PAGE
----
Search Images Maps Play YouTube News Gmail Drive More »
Sign in
Screen reader users: click this link for accessible mode. Accessible mode has the same essential features but works better with your reader.

Patents

  1. Advanced Patent Search
Publication numberUS5210765 A
Publication typeGrant
Application numberUS 07/857,065
Publication dateMay 11, 1993
Filing dateMar 25, 1992
Priority dateMar 25, 1991
Fee statusLapsed
Publication number07857065, 857065, US 5210765 A, US 5210765A, US-A-5210765, US5210765 A, US5210765A
InventorsColin D. Flint, Simon Chenery, Philip O'Grady
Original AssigneeBirkbeck College
Export CitationBiBTeX, EndNote, RefMan
External Links: USPTO, USPTO Assignment, Espacenet
Laser microscopy
US 5210765 A
Abstract
A laser system generates a beam consisting of light of two wavelengths, one of which is in the visible spectrum. The light of the other wavelength is ultraviolet and is generated from the visible light as a harmonic of it. The ultraviolet light is focussed, by reflection only, onto a target. Most of the visible light is separated out of the beam by dichroic mirrors but a very small residue is allowed to illuminate the target so that the exact position at which the ultraviolet light impacts the target can be monitored by means of a microscope.
Images(1)
Previous page
Next page
Claims(4)
We claim:
1. Laser microscopy apparatus comprising a laser system for generating a laser beam comprising light of two wavelengths, the light of one wavelength being in the visible spectrum, the light of the other wavelength being outside the visible spectrum, the light of shorter wavelength being derived from the light of longer wavelength as a harmonic thereof, a first wavelength-dependant reflector in the beam path for separating almost all of the visible light from the non-visible light so as to produce two light beams extending in different directions, and a microscope having a reflective, non-refractive objective for forming an image of a specimen under investigation, an eyepiece for examining the image and a reflector in the microscope positioned to receive the beam of non-visible light and to divert it onto the objective for focussing by the latter on a specimen under investigation.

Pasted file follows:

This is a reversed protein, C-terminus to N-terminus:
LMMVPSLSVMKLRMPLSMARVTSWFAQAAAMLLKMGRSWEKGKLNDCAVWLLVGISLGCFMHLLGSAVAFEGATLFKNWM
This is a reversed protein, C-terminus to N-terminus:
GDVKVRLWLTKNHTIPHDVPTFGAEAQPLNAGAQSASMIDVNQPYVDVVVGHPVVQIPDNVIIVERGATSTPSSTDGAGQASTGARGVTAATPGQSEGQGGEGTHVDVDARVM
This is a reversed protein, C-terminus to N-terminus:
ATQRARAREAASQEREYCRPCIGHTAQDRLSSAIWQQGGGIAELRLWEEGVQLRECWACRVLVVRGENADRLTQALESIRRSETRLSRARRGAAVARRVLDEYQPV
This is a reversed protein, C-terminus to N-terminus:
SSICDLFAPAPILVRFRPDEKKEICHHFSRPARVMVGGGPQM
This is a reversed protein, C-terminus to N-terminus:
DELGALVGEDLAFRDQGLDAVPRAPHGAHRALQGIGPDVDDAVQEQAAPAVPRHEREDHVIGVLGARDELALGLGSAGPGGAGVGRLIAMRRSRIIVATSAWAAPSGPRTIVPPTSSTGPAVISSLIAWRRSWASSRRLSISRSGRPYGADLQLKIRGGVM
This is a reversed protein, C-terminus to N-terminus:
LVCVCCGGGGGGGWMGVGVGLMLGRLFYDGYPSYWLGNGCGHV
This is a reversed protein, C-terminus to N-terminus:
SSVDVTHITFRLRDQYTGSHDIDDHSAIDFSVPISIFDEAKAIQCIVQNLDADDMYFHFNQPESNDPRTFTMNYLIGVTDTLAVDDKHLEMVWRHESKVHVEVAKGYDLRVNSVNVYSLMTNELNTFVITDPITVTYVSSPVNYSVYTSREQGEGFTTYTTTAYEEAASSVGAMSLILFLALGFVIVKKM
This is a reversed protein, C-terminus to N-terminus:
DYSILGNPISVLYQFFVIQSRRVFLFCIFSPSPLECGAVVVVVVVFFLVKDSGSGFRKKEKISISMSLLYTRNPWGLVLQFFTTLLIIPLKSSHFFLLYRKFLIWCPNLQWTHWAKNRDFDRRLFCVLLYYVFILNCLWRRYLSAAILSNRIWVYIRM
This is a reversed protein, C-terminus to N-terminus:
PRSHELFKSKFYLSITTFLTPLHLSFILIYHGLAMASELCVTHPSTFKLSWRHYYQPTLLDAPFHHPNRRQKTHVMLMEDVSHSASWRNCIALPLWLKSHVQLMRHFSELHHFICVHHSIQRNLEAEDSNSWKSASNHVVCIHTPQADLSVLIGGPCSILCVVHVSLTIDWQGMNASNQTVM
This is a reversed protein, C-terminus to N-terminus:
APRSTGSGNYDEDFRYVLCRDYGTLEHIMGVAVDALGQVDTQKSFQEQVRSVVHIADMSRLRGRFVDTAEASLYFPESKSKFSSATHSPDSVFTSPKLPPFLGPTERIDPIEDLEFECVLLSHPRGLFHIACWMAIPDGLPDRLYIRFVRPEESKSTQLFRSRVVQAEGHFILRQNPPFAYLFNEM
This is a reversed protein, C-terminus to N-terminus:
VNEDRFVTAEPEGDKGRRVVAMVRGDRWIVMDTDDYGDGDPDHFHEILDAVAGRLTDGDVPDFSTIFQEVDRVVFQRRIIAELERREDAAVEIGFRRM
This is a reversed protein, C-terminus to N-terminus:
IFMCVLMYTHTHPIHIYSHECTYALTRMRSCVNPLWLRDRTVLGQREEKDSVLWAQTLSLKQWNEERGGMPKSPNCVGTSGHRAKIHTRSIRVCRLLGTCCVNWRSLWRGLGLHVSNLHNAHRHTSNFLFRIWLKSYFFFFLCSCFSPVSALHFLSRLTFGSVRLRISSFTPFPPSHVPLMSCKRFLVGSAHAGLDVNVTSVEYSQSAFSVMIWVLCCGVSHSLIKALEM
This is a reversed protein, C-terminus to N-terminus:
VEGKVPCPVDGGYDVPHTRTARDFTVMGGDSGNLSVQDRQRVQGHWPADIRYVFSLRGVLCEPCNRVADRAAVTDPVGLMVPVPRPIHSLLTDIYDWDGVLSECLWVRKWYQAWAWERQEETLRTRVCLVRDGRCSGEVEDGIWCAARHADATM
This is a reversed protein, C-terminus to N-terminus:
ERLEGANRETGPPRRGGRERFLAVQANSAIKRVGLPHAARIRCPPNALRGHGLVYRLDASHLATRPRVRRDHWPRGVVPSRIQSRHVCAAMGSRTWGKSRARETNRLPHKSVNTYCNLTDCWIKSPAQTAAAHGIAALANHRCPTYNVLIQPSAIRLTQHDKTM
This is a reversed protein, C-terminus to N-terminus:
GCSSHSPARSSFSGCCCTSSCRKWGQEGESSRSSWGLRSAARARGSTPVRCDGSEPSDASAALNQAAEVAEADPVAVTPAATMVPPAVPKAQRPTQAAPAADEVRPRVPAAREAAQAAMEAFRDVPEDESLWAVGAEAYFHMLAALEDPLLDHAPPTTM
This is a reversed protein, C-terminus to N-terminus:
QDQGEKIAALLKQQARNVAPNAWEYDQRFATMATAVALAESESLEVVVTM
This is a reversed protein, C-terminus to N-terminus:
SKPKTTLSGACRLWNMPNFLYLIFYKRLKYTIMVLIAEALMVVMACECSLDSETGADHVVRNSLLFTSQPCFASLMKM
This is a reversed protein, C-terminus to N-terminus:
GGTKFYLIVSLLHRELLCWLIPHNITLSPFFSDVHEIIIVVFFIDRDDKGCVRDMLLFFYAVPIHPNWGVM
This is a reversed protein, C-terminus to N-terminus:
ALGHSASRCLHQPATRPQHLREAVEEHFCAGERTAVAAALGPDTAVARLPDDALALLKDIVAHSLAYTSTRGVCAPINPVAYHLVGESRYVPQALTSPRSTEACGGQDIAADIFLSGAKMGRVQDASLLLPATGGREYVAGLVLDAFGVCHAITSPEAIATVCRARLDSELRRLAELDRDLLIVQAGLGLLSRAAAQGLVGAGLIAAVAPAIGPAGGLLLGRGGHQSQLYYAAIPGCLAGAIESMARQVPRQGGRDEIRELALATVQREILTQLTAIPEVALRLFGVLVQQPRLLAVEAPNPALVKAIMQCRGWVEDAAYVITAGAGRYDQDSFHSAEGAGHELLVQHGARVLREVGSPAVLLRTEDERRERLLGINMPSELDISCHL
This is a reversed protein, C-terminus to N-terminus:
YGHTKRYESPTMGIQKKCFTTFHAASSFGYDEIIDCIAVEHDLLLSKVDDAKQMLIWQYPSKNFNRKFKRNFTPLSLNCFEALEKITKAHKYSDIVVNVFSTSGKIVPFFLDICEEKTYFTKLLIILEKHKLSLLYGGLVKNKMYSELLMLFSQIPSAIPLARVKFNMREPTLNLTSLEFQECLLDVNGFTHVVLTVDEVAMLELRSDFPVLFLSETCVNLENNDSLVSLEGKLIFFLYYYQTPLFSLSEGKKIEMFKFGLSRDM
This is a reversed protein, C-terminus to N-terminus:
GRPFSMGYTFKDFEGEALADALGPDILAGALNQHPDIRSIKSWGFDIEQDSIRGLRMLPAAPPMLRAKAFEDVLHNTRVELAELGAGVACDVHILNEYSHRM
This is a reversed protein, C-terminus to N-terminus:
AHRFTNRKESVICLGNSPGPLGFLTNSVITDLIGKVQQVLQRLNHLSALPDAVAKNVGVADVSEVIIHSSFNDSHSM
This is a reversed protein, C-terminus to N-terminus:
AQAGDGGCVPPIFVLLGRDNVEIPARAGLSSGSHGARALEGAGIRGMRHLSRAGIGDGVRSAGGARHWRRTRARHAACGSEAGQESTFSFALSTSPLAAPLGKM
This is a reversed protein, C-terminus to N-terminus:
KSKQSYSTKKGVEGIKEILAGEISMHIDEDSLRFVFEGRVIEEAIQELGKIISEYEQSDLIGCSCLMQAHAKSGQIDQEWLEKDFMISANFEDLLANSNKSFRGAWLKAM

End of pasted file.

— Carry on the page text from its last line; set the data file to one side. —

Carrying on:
2. Apparatus according to claim 1, wherein the reflector in the microscope is a further wavelength-dependant reflector positioned obliquely on the optical axis of the microscope between the objective and the eyepiece and constructed to transmit almost all of the visible light incident upon it both in the direction of the beam of non-visible light and in the direction of the optical axis of the microscope.
3. Apparatus according to claim 2, wherein the objective comprises a convex mirror facing the eyepiece and a concave mirror facing the convex mirror and having an aperture on the optical axis of the microscope.
4. Apparatus according to claim 1, wherein the objective comprises a convex mirror facing the eyepiece and a concave mirror facing the convex mirror and having an aperture on the optical axis of the microscope.
Description